The name ‘Haamaan’ was not known until the decoding of Egyptian hieroglyphics in the 19th century. When the hieroglyphics were decoded, it was understood that Haamaan was a close helper of the Pharaoh and was ‘the head of the stone quarries.’ The most important point here is that Haamaan is mentioned in the Qur'an only as the person who directed construction work under the command of the Pharaoh. This means that information that could not have been known by anybody else at that time was given in the Qur'an.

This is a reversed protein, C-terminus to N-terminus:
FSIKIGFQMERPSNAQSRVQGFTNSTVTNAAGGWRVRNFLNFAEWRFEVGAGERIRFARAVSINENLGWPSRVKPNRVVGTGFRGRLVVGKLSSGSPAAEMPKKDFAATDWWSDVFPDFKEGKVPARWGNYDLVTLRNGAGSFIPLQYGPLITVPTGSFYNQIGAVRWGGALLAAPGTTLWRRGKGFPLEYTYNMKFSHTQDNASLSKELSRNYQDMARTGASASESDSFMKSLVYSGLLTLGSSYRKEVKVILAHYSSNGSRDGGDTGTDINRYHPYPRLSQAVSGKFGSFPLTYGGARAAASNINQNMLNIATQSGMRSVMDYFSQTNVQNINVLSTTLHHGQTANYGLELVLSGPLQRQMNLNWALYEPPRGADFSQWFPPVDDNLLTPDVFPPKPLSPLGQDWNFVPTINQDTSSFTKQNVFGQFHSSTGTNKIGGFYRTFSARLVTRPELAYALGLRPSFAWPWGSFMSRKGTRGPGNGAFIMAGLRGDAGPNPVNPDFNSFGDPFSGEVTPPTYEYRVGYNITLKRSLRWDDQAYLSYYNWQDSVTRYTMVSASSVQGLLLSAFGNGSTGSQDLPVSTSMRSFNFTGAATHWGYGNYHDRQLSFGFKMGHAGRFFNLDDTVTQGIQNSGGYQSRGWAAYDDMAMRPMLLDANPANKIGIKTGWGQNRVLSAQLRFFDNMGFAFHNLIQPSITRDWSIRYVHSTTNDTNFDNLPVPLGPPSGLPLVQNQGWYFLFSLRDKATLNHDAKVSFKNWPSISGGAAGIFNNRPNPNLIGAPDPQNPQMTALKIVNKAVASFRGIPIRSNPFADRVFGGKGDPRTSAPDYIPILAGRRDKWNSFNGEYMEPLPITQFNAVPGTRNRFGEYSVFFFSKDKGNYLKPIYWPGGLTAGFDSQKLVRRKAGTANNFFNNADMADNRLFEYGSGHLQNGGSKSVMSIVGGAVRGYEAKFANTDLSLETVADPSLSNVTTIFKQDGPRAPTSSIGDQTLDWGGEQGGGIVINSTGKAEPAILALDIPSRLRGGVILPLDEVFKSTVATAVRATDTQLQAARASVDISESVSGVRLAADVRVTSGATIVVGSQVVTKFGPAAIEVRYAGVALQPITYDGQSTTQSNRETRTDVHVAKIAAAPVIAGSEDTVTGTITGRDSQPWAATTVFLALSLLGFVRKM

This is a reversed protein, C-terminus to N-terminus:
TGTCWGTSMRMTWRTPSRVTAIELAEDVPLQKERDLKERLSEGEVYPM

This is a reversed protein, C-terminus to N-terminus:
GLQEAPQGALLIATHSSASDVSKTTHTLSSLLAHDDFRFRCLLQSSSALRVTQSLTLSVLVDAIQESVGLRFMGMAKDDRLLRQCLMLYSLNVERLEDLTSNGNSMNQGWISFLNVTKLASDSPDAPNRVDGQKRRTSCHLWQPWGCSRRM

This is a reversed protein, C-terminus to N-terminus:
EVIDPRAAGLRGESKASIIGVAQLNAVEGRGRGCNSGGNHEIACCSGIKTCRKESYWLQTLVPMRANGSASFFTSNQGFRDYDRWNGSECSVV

Haamaan is mentioned in 6 places in the Qur'an, in which it informs us that he was one of Pharaoh's closest allies. Surprisingly, the name ‘Haamaan’ is never mentioned in those sections of the Torah pertaining to the life of Musa alaihis salaam. In the Old Testament Haamaan is called the helper of a Babylonian king about 1,100 years after Musa alaihis salaam. The Qur'an only contains the word ‘Haamaan’ in reference to the life of Musa alaihis salaam. Egyptian hieroglyphic script was deciphered about 200 years ago, and the name ‘Haamaan’ discovered in the ancient scripts. This name is referred to in a monument in the Hof Museum in Vienna. The same inscription also indicates the close relationship between Haamaan and the Pharaoh. In the dictionary of People in the New Kingdom, based on the entire collection of inscriptions, Haamaan is said to be ‘the head of stone quarry workers.’ The Qur’an tells us: Pharaoh said, ‘Haamaan, kindle a fire for me over the clay and build me a lofty tower (28:38).

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